God is still a God of miracles. Though it may look different than when Jesus walked the earth, we still hear of God’s divine intervention all around us – tumors that miraculously disappear, a hardened criminal surrenders their life to Christ and has a powerful ministry to the unsaved, an unborn child who’s been declared “unfit for life” is born perfectly healthy, and hard to reach cultures are coming to Christ through divine intervention.
Yes, God still reveals His power and supremacy through these miraculous acts. However, it’s likely that many of us haven’t experienced a life-altering miracle in our own lives (other than the miraculous regeneration of our hearts). Although there are times that we can clearly see evidence of God at work in our lives, there are also seasons when it seems as though prayers are being answered in everyone’s lives but ours.
Over the last decade or so, my family has experienced one of these seasons. We have prayed for direction, healing, and answers to many of the trials that we have faced and, while God has certainly been faithful and good to us in so many ways (to sustain, protect, change, and lead us), many of those specific prayers have seemed to go unanswered.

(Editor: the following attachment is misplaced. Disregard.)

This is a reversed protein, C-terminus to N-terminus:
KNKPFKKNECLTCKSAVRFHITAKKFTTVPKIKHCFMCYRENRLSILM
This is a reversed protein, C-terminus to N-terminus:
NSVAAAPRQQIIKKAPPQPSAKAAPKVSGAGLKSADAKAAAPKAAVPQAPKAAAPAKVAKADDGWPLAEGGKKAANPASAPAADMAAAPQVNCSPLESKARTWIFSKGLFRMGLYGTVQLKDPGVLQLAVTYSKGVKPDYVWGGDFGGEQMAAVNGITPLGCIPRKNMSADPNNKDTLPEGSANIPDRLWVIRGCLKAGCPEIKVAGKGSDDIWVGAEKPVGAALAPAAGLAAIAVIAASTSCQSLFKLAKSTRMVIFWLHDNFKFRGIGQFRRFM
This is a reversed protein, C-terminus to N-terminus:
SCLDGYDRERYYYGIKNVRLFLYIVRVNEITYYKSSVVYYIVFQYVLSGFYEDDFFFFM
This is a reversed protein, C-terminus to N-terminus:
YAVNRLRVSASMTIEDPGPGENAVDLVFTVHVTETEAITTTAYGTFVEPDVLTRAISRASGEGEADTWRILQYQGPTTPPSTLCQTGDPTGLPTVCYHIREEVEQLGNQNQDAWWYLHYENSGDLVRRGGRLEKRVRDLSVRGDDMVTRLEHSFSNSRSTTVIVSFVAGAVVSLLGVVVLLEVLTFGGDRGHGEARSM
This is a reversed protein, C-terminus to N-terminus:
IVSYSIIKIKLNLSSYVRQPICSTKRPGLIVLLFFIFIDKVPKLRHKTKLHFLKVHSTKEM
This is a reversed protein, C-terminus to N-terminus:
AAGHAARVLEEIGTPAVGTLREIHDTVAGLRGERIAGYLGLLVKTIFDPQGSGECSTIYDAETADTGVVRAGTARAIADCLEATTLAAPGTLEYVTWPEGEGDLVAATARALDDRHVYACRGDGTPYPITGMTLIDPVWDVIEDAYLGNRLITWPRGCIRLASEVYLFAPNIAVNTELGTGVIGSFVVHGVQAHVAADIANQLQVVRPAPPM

When I see others around me praising God for his healing touch or powerful answer to prayer, if I’m honest, it sometimes stirs up mixed emotions within me. Although I’m encouraged and thankful to see God at work and answering prayers in a way that brings him glory and relieves someone’s pain, I’m also tempted to wonder, “Why not me?”, “Why does God seem silent to my prayers?” and, “Am I doing something wrong?”.
Thankfully, God speaks to those of us who are battling these questions. If you are long-suffering and have found yourself wondering if there will ever be an end to your trials, Christ gives us two commands and words of encouragement. We find his words in Mark 4:21-43.